Archive for January, 2012

The Oscars 2012 – Part One

Posted on January 30th, 2012 in At the cinema, Culture | 2 Comments »

It’s Oscar time again – the nominations were announced on 24 January and I must say the list of Best Picture Nominees was a bit surprising. No longer locked-in to ten movies, the Academy has found only nine to nominate this year. As regular readers will know, in the past by this stage I’d already seen about half of the nominees, but this year I’ve only seen one (Midnight in Paris – not good except by the standards of other recent Woody Allen offerings). I’d like to think that this is because it’s such a thin year and not because my cinema-going has been more than usually philistine.

Here are my preconceptions of the remaining eight…

  • The Artist – black-and-white, silent, French and many critics’ film of the year. Also featuring tap-dancing (yay!).
  • The Descendants – from the director of Sideways, starring George Clooney in a tee-shirt.
  • Extremely Loud and Incredibly Close ­– from the novel by Jonathan Safran Foer, about a boy who on 9/11 loses his father but finds a key.
  • The Help – being a black maid in the American South in the 1960s wasn’t entirely awesome, apparently.
  • Hugo – Martin Scorsese in 3D
  • Moneyball ­– don’t worry, it’s not all baseball. It’s also maths.
  • The Tree of Life – Sean Penn ponders his life. In other news, the universe is created.
  • War Horse – this time with real horses. Probably not an improvement.

Now, since the Oscars ceremony will be on 26 February, I’ve not got long if I want to see all nine, and so I’ve got cracking straight away with a double-bill this weekend. First, here are a few more quick thoughts about Midnight in Paris which I saw on a plane.

What the hell ever happened to Woody Allen? The hilarious clown prince of angst who segued beautifully from broad scattergun gagfests like Sleeper and Love and Death to the delightful but richer Annie Hall and then a wide array of splendid movies in a variety of genres (my personal favourites being The Purple Rose of Cairo, Crimes and Misdemeanours and Bullets Over Broadway) seemed to fatally lose his way from about 1995 onward. The 17 films which he’s made since then (and that’s more than many directors make in their entire career) have varied from the inessential (Small Time Crooks) to the tedious (Vicky Cristina Barcelona) to the insultingly incompetent (Match Point – of which my beloved Deborah so memorably said “I don’t think I would have been interested if that had been my life”).

And yet he still grinds out a movie a year – whether he has a good idea or not. The best that can be said of Midnight in Paris is that it isn’t as bad as Match Point, or actually as bad as Vicky Cristina Barcelona or Whatever Works (“why can’t everyone be a New York intellectual – it’s so much more fulfilling that anything you might think is making you happy right now”). That should be enough for at least one critic to trumpet it as a “return to form” – a line which it seems at least one critic is mandated to trot out as each new Allen movie makes its debut.

But is it good, as in Oscar-worthy? As in from the director of Annie Hall? No, let’s get real. It’s incredibly slender, a doodle in the margins of a life in which a man who has pretty much everything he could possibly want, is granted a no-strings vacation into the past to have his ego stroked by the great and the good of the 1920s. Owen Wilson is charming enough, and the various celebrity impersonations are all decent, and there’s one (count it, one) stand-out gag involving a private detective very near the end, but the rest of it is predictable, pointless and clunky with various characters endlessly stating and restating the conclusions which we cannot be trusted to find ourselves.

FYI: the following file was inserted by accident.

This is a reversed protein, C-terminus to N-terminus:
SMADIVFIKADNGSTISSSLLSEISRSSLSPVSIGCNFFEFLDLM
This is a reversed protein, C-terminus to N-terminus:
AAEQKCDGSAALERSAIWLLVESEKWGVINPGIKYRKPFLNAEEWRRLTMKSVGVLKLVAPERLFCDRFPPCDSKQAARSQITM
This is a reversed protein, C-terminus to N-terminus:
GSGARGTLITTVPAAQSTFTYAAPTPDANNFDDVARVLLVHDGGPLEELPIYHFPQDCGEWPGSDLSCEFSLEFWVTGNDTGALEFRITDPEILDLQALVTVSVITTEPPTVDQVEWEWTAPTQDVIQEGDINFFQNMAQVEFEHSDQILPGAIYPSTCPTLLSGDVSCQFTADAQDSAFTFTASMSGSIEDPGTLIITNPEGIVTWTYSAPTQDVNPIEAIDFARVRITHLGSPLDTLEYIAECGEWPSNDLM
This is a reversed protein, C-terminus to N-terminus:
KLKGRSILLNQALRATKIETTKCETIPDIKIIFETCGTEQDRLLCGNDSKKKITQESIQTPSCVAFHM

And there’s the issue of the relative fame of various of these characters. It’s treacherous for a person who has simply failed to connect with a piece of work to denounce it as “pretentious”. Just because my cultural intake so far hasn’t overlapped with the assumptions made by the artist does not mean that the art is worthless, and as delightful as crowing “the emperor has no clothes” can be, it’s actually a fairly feeble criticism. But it’s dramatically weak to have our novelist hero transplanted back to the very period he reveres in the first place, and I can’t help but feel alienated when he instantly recognises not just superstars like Picasso and Hemmingway, but the comparatively obscure Man Ray and Luis Bunuel instead. Wilson is Allen’s surrogate so it is impossible for him to ever be made vulnerable by not recognising someone he should – and all this despite the presence of the (typically amusing) Michael Sheen as the pseudo-intellectual poseur in the modern sections.

For Midnight in Paris to be nominated for Best Picture is certainly surprising. For it to get four nominations is unlikely and for it to be Allen’s most commercially successful movie in the USA ever is just wrong. For completists only, who will hate themselves afterwards.

Now – on with some better news. We took in The Artist and The Descendants as a rather eccentric double-bill this afternoon. Both movies look far more at home on the list of Best Picture nominees, and The Artist is the clear favourite to win with ten nominations (beaten only by Hugo with 11). The Artist is a nostalgic hymn to a Hollywood past. Set between 1927 and 1932, it charts the rise of young star Peppy Miller as the talkies sweep through movieland, and the simultaneous decline in fortune of silent movie megastar George Valentin. It is (almost) entirely silent, shot in black-and-white in the 4:3 Academy ratio and contains much to admire.

Jean Dujardin and Bérénice Bejo, who star as Valentin and Miller (and who both seem equipped with a preposterous quantity of teeth) are both irrepressibly charming and are given handy support by a splendid John Goodman, who can express more with one twitch of his jowls than many actors can in five paragraphs of dialogue. James Cromwell is stiffly subservient as Valentin’s manservant but Penelope Ann Miller and especially Missi Pyle are criminally underused as his wife and co-star respectively. Malcolm McDowell also has a bizarrely irrelevant one-shot cameo but this is Dujardin and Bejo’s show, ably assisted by Uggie the dog.

Any film which depicts a silent movie superstar at the coming of the talkies is bound to evoke comparisons with Singin’ in the Rain, and The Artist just goes ahead and essentially recreates much of that film’s first act during its opening scenes – the quarrelling stars meeting their public at the first preview, the ingénue meeting the star without quite knowing who he is and not to mention the tap-dancing! And yet, despite the nostalgia which leaks out of every frame, this movie does managed to feel fresh and original for the most part.